As educators learn more about the science of how our children learn, they are challenging the orthodoxy of school structures, building design, and even its very purpose. Whereas educators in the eighteenth and nineteenth centuries sought to prepare students for the contemporary workforce, today’s teachers understand that our role is to develop the skills and habits in learners that produce agile, creative, and critical thinkers prepared to solve the big problems they will confront, even if they haven’t yet been identified. According to a recent report, an astounding 85% of jobs that will exist in 2030 — when our current First Grade students graduate from Bush, and our current Twelfth Grade students turn thirty — haven’t been invented yet (Emerging Technologies’, 2017).
This is the charge of teachers at Bush — to prepare students for a future that is unknowable yet filled with possibilities. Many of you heard this directly from our teachers at this week’s Middle School Back-to-School and Upper School Curriculum nights. They spoke clearly and persuasively about their passion for developing curricula that encourages students to ask questions and to challenge assumptions. They shared their pedagogical practices that require your children to work collaboratively — a skill that develops empathy and the ability to listen, digest, synthesize, and process data from multiple sources and perspectives. They shaped conversations around student voice, agency, and choice, which make learning not only more engaging, but relevant for them.
I was encouraged to read that some of the programs featured in the magazine are part of our curriculum and practices as well. For example, the magazine highlights Putney School’s (VT) movement to re-consider assessments and define characteristics of a Putney student (pgs. 87-91); Catlin Gabel’s (OR) place-based learning module called the PLACE program—an inspiration for Bush’s Methow Campus (pgs. 110-111); and The Willow Community School’s (CA) effort to implement the RULER program within their school community (pgs. 81-85). These examples focus on areas The Bush School has championed for years—authentic assessment and engaged learning, education outside of the classroom and in partnership with the community, and recognizing emotions as an integral part of how students learn. I appreciate that we are not only responding to these positive trends in independent school education, but finding areas to lead.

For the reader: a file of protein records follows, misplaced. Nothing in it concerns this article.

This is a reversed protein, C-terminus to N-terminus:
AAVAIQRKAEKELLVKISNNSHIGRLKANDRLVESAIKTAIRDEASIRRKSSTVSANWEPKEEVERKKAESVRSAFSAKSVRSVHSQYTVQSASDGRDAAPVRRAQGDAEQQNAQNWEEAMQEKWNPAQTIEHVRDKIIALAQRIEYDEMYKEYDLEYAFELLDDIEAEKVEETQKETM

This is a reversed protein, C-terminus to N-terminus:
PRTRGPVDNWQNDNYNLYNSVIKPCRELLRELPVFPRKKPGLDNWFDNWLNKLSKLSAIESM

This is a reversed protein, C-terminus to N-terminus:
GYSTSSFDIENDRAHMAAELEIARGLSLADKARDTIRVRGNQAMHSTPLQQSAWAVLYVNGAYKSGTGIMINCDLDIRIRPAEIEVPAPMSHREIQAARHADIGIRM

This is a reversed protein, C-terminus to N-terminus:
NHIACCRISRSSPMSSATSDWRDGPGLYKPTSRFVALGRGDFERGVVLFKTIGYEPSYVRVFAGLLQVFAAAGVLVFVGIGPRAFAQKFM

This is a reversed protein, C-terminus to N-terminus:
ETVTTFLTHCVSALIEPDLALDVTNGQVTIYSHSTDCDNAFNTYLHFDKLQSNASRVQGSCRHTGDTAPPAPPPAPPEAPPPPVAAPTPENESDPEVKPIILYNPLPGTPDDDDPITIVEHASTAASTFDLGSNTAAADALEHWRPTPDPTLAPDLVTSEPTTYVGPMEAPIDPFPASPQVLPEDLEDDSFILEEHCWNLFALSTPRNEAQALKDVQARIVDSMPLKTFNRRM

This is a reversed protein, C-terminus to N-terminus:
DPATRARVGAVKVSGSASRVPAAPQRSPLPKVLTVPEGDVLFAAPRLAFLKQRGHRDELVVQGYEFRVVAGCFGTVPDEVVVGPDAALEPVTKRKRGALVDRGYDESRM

At tonight’s Lower School Curriculum night — and throughout the remainder of the year — parents will have an opportunity to hear about how science, research, play, and passion influence our teachers’ work and your children’s learning. They may not know what big problems will lie ahead for them, but Bush graduates will be prepared to solve them.
It’s a great time to be a student, and a great day to be a Blazer!
Percy L. Abram, Ph.D.
Head of School

Summer Reading

I have selected the books for for the 2017-2018 Head of School Book Club series, listed below. 

Fall Book Club
Wednesday, December 6, 7:00 to 8:00 p.m.

The Path to Purpose by William Damon
Drawing on the revelatory results of a landmark study, William Damon brilliantly investigates the most pressing issue in the lives of youth today: why so many young people are “failing to launch”—living at home longer, lacking career motivation, struggling to make a timely transition into adulthood, and not yet finding a life pursuit that inspires them.

Continue reading “Summer Reading”

Why Baseball Matters in the Classroom

Watching the 9–3 Chicago Cubs victory over Cleveland reminded me how compelling America’s Pastime can be. Baseball has the power to elevate an ordinary player to hero status with the swing of a bat, an exceptional catch, or a remarkable 9th inning save. Baseball is a statistics-driven league. Historians and statistics geeks love to compare players within seasons and across eras to determine their relative value. In the drawn-out 162-game baseball season, there are few anomalies and a player’s worth is easily measured by his stats—often in averages. Good hitters average more than three hits every ten at bats. Great pitchers average fewer than two runs per nine innings.  Continue reading “Why Baseball Matters in the Classroom”